How CHIP Could Make Smart Homes More Intelligent

Chipping away at the frustrations

Key Takeaways

  • Project CHIP is an open-ended program created to help unify smart home devices.
  • The first CHIP-supported devices are expected to arrive by the end of the year and will make connecting smart home tech from different companies easier.
  • If picked up widely, CHIP could revolutionize the current state of the smart home industry, making smart devices easier for users and manufacturers to work with.
Someone adjusting smart home controls on a tablet computer.

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Getting smart home devices from different companies to work together is about to get a lot easier, thanks to Project CHIP.

Initially revealed in 2019, Project Connect Home Over IP (CHIP for short) is a royalty-free, open-ended software program created by Apple, Google, Amazon, and the Zigbee Alliance―which currently consists of over 170 companies―to make smart home devices work better together.

While originally set to release in 2020, we could finally see devices with CHIP support by the end of this year. The currently fragmented nature of the market makes it difficult for users to purchase new smart home devices that work seamlessly together, something experts say CHIP will help relieve.

"To cut right to the chase, I genuinely believe that CHIP will be a gamechanger in the smart home business," Charlotte Robinson, a smart home blogger and software engineer, told Lifewire in an email.

"Lack of interoperability between devices is the biggest factor that’s been slowing down the growth of this industry."

Growing Pains

The idea of the modern smart home and the internet of things (IoT) is an exciting one, but for the most part, it just hasn’t worked in the past. Frustrations from both consumers and manufacturers have arisen, and it has led to one of the most fragmented markets that tech users can dip their toes into. 

It's a game-changer for the industry, and I believe it will make the technology much more accessible and hopefully more affordable...

Instead of worrying about whether or not a smart home device could meet your needs, you have to spend more time worrying about how it will work with your current devices―if at all. 

"Different companies have made excellent products in some niches of the smart home business, such as video doorbells or automatic sprinklers," Robinson explained. 

"But they leave a lot to be desired regarding their other products, such as smart thermostats and smart smoke detectors. This causes a lot of headache for consumers as they are left with the equally terrible options of not buying the product that would best suit their needs, or buying said product, but facing struggles in operating it smoothly."

By making interoperability easier, CHIP has the potential to remove many of the growing pains that smart homeowners have been struggling with―including the frustrations of whether or not a new device can work with their old ones.

It also will make it easier for manufacturers to create new smart home devices. They won’t have to worry about creating them for one particular ecosystem, like Apple or Amazon. Instead, they can make them using CHIP, allowing them to work within all of those ecosystems with other CHIP-supported items.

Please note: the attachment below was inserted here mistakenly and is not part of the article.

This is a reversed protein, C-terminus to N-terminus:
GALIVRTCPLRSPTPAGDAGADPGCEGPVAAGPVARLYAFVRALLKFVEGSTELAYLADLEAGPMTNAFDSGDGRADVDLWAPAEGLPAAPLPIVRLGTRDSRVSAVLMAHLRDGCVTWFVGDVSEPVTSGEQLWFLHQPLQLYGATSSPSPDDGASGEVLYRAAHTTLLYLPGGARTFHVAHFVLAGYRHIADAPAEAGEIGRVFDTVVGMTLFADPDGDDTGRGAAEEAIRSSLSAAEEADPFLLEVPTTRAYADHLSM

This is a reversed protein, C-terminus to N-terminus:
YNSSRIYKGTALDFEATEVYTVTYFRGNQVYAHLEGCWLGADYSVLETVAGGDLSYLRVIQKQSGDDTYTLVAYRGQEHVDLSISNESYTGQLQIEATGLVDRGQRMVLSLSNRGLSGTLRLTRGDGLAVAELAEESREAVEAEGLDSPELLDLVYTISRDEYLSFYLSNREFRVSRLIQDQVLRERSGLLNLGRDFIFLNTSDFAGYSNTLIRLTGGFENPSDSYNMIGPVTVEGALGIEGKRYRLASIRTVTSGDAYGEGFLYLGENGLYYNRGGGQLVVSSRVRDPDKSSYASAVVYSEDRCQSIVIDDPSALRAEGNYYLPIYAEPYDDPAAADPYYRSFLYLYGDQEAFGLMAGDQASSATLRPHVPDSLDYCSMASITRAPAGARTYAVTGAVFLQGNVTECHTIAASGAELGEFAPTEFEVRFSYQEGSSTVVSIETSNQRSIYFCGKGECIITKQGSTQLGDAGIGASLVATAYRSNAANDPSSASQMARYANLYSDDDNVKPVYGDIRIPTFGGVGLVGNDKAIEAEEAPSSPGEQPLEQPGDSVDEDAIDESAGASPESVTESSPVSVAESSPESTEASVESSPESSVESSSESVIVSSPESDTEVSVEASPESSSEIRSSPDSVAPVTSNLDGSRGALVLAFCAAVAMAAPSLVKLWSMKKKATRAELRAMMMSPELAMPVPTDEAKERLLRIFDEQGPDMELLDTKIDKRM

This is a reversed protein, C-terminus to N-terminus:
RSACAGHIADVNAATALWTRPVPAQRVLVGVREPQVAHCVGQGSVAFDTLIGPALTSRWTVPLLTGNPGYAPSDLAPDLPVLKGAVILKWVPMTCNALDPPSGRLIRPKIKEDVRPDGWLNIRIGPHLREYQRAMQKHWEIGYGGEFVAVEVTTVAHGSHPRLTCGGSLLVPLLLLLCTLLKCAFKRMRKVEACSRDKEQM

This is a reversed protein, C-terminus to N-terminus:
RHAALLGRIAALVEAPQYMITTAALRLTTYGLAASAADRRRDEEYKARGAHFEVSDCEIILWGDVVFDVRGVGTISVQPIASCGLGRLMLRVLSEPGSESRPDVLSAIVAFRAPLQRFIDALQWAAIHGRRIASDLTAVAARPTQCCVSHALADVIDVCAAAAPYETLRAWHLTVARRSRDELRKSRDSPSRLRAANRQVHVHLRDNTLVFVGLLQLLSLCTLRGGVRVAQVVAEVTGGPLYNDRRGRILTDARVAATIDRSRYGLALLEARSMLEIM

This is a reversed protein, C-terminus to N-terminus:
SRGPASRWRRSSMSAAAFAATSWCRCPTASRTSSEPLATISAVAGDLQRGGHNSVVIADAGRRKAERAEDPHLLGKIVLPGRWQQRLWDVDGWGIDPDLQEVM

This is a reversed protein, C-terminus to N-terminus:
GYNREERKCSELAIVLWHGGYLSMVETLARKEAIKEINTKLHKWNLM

Come Together 

The problem with introducing new standards is that they often only add to the complexity of the situation. That’s true here, too.

While CHIP does a lot to remove the frustrations caused by the current smart home ecosystems, it has to be picked up by manufacturers to actually work.

Thankfully, Amazon, Google, and Apple―three of the biggest manufacturers of smart home tech―are on the ground floor and already offer support in the HomePod Mini, Amazon’s Eero routers, and Google Nest Hubs for Thread, one of the biggest parts of CHIP.

Thread has been in development for a while now and is designed to integrate with internet protocol (IP) networks seamlessly. This makes it easy for devices that support Thread to connect to your network and communicate with other devices without needing additional gateways, like hardware or software, to run correctly.

Someone adjusting smart home controls on a wall-mounted tablet computer.

Hispanolistic / Getty Images

Products that don’t support Thread will connect over Wi-Fi, and the two technologies will work together to combine the different parts of your smart home.

Still, there’s no guarantee that every device these companies make will feature CHIP support or that the other various manufacturers out there will build technology with it included.

Because it has so much universal appeal for both manufacturers and consumers though, Rex Freiberger, the CEO of GadgetReview, says the chances of widespread support are likely.

"It's a game-changer for the industry, and I believe it will make the technology much more accessible and hopefully more affordable as companies have to jump through fewer hoops to create software and hardware that pairs nicely together," he said.

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